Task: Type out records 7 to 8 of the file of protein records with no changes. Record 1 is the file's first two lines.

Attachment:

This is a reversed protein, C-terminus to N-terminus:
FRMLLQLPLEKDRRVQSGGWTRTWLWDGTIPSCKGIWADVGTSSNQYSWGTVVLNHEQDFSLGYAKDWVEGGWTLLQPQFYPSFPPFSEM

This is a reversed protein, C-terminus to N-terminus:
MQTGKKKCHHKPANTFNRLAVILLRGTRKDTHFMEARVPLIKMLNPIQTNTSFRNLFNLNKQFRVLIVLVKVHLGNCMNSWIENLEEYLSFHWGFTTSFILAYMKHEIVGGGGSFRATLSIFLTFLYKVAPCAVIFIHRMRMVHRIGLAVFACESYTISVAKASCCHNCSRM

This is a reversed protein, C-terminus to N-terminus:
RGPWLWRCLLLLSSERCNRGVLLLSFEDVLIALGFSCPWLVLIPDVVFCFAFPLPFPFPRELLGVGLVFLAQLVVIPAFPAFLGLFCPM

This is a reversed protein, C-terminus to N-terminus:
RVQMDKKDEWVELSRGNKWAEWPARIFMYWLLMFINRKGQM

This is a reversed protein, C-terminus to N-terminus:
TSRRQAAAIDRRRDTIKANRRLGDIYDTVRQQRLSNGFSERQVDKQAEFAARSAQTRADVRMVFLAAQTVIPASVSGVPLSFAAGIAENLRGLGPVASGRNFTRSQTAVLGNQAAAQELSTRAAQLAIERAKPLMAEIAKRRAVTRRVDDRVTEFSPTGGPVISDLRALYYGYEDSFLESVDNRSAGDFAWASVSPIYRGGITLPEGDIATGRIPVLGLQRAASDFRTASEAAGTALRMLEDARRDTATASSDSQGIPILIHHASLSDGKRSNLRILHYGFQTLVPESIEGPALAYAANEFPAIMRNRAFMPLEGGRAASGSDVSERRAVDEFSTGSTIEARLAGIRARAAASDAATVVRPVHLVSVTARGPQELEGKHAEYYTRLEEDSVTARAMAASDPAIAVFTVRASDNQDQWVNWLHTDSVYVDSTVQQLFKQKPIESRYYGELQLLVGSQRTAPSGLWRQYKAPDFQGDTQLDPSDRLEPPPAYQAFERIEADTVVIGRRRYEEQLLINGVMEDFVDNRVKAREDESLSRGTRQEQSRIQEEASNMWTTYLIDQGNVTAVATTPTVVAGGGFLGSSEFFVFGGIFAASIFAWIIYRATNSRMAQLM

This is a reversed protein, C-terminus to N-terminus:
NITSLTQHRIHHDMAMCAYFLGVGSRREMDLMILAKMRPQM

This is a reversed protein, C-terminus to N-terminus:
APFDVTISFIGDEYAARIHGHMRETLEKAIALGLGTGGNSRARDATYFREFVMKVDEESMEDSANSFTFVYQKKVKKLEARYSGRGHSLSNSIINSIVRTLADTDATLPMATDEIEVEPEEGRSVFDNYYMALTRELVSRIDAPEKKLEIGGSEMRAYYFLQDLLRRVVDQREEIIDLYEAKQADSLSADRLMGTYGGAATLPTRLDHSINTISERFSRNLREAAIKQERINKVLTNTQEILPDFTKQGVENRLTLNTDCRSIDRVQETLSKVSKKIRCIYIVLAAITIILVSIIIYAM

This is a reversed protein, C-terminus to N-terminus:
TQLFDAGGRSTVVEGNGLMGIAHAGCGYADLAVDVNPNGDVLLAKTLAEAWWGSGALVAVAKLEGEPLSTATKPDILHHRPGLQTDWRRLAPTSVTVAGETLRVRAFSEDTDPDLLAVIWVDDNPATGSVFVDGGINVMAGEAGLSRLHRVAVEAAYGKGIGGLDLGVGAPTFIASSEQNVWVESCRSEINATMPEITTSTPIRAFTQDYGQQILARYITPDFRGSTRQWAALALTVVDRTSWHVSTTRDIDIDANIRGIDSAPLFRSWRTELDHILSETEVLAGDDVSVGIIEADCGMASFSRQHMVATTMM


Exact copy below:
This is a reversed protein, C-terminus to N-terminus:
APFDVTISFIGDEYAARIHGHMRETLEKAIALGLGTGGNSRARDATYFREFVMKVDEESMEDSANSFTFVYQKKVKKLEARYSGRGHSLSNSIINSIVRTLADTDATLPMATDEIEVEPEEGRSVFDNYYMALTRELVSRIDAPEKKLEIGGSEMRAYYFLQDLLRRVVDQREEIIDLYEAKQADSLSADRLMGTYGGAATLPTRLDHSINTISERFSRNLREAAIKQERINKVLTNTQEILPDFTKQGVENRLTLNTDCRSIDRVQETLSKVSKKIRCIYIVLAAITIILVSIIIYAM

This is a reversed protein, C-terminus to N-terminus:
TQLFDAGGRSTVVEGNGLMGIAHAGCGYADLAVDVNPNGDVLLAKTLAEAWWGSGALVAVAKLEGEPLSTATKPDILHHRPGLQTDWRRLAPTSVTVAGETLRVRAFSEDTDPDLLAVIWVDDNPATGSVFVDGGINVMAGEAGLSRLHRVAVEAAYGKGIGGLDLGVGAPTFIASSEQNVWVESCRSEINATMPEITTSTPIRAFTQDYGQQILARYITPDFRGSTRQWAALALTVVDRTSWHVSTTRDIDIDANIRGIDSAPLFRSWRTELDHILSETEVLAGDDVSVGIIEADCGMASFSRQHMVATTMM